History, 1838–1856, volume E-1 [1 July 1843–30 April 1844]

  • Source Note
  • Historical Introduction
Page 1753
image
<​October 11​> the Aztec or Toltec races in their migrations from the Northern regions of , may find in these ancient edifices many subjects of curious speculation.”
12 October 1843 • Thursday
<​12​> Thursday 12. Prayer meeting in my room. We prayed for , who was sick.
I sent to , to borrow $50 that I might be able to redeem $5.000 worth of property, which was published to be sold to day, at Rhodes’s, but refused: he also went to Eli Chase’s, but was also refused by him: I was grieved that the brethren felt so penurious in their Spirit, altho’ they profess<​ed​> to be guided by the [HC 6:54] revelations which the Lord gives through me. On my afterwards giving a pledge that I would repay the $50. in 48 hours lent the money and enabled me to redeem the land.
I received the following from :—
27th. Sepr. 1843 Rev. Jos Smith, Dear Sir— I see by the News-papers that there has been a meeting of citizens at relative to the Mormons, and that several severe resolutions have been passed condemning the conduct of the Mormons— knowing how little I can rely upon public rumor upon such subjects, I have taken the liberty of applying directly to you for correct information and solicit as a particular favor that you will communicate at your earliest convenience the facts in the case—
Of course I feel an interest in the prosperity of and an interest also in the success of the Mormon enterprize, and a deep interest in the welfare of your people, and the more so certainly, as their pecuniary interest is identified with my own— I make this frank acknowledgement because it is always best for men of sense to talk as they mean— I should however be solicitous for a successful termination of your great enterprize had I not one Dollar invested in , because the complete triumph of energetic exertions is always gratifying to all business men. Your obedt <​Servt​>, .”
Wrote this Reply:—
Ill Oct. 12, 1843. Dear Sir Your letter of the 27th. ult. is at hand, soliciting information concerning the resolutions.” In answer to your very candid inquiry and “interest” relative to our welfare, brevity will suffice. Unprincipled men and disappointed demagogues, with here and there an “untamed sucker,” composed that disgraceful and disgracing, as well as mobocratic assemblage; and I feel proud to say that patriots and honest men generally frown upon such audacious proceedings, as beneath the dignity of freemen. It is to be hoped that public opinion will continue to spurn at such doings, and leave the actors to fester in their own shame.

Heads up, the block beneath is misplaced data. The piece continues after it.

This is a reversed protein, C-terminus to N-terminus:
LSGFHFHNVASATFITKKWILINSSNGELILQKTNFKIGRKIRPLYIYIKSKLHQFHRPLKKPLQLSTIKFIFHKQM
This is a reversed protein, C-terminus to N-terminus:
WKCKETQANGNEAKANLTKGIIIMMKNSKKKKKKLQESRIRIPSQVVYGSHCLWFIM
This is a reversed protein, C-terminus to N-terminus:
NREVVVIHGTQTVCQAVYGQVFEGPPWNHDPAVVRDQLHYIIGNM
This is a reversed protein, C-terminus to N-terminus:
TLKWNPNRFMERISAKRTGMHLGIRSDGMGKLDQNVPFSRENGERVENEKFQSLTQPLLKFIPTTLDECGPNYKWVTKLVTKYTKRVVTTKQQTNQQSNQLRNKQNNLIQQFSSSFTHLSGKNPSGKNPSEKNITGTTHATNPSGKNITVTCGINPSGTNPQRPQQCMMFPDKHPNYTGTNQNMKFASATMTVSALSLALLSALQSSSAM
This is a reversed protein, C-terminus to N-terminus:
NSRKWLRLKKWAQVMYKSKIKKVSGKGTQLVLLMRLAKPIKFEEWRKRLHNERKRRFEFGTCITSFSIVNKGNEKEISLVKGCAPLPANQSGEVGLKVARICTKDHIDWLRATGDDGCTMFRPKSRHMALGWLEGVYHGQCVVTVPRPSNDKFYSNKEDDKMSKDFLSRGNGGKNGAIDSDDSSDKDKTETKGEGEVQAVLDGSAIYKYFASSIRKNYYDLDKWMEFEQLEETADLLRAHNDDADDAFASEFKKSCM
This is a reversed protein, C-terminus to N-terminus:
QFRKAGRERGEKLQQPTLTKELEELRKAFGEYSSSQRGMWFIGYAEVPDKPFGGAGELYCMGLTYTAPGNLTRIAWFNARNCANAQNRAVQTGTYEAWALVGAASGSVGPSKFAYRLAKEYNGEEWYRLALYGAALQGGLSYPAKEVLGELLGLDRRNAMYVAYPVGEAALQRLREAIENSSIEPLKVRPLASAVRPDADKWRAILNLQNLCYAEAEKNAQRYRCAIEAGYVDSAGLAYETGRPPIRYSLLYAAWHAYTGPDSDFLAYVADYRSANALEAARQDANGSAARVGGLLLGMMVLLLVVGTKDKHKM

With the smiling prospects around us at present, success seems [HC 6:55] certain, and with the blessings of Jehovah, we shall reap the reward of virtue and goodness. I go for the good of the world, and if all honest men would do so, mean men would be scarce. You are at liberty to use this to counteract falsehoods, as you may deem proper. Respectfully, I am, your obt. Servt.
Joseph Smith.” [p. 1753]
October 11 the Aztec or Toltec races in their migrations from the Northern regions of , may find in these ancient edifices many subjects of curious speculation.”
12 October 1843 • Thursday
12 Thursday 12. Prayer meeting in my room. We prayed for , who was sick.
I sent to , to borrow $50 that I might be able to redeem $5.000 worth of property, which was published to be sold to day, at Rhodes’s, but refused: he also went to Eli Chase’s, but was refused by him: I was grieved that the brethren felt so penurious in their Spirit, altho’ they professed to be guided by the [HC 6:54] revelations which the Lord gives through me. On my afterwards giving a pledge that I would repay the $50. in 48 hours lent the money and enabled me to redeem the land.
I received the following from :—
27th. Sepr. 1843 Rev. Jos Smith, Dear Sir— I see by the News-papers that there has been a meeting of citizens at relative to the Mormons, and that several severe resolutions have been passed condemning the conduct of the Mormons— knowing how little I can rely upon public rumor upon such subjects, I have taken the liberty of applying directly to you for correct information and solicit as a particular favor that you will communicate at your earliest convenience the facts in the case—
Of course I feel an interest in the prosperity of and an interest also in the success of the Mormon enterprize, and a deep interest in the welfare of your people, and the more so certainly, as their pecuniary interest is identified with my own— I make this frank acknowledgement because it is always best for men of sense to talk as they mean— I should however be solicitous for a successful termination of your great enterprize had I not one Dollar invested in , because the complete triumph of energetic exertions is always gratifying to all business men. Your obedt Servt, .”
Wrote this Reply:—
Ill Oct. 12, 1843. Dear Sir Your letter of the 27th. ult. is at hand, soliciting information concerning the “ resolutions.” In answer to your very candid inquiry and “interest” relative to our welfare, brevity will suffice. Unprincipled men and disappointed demagogues, with here and there an “untamed sucker,” composed that disgraceful and disgracing, as well as mobocratic assemblage; and I feel proud to say that patriots and honest men generally frown upon such audacious proceedings, as beneath the dignity of freemen. It is to be hoped that public opinion will continue to spurn at such doings, and leave the actors to fester in their own shame.
With the smiling prospects around us at present, success seems [HC 6:55] certain, and with the blessings of Jehovah, we shall reap the reward of virtue and goodness. I go for the good of the world, and if all honest men would do so, mean men would be scarce. You are at liberty to use this to counteract falsehoods, as you may deem proper. Respectfully, I am, your obt. Servt.
Joseph Smith.” [p. 1753]
Page 1753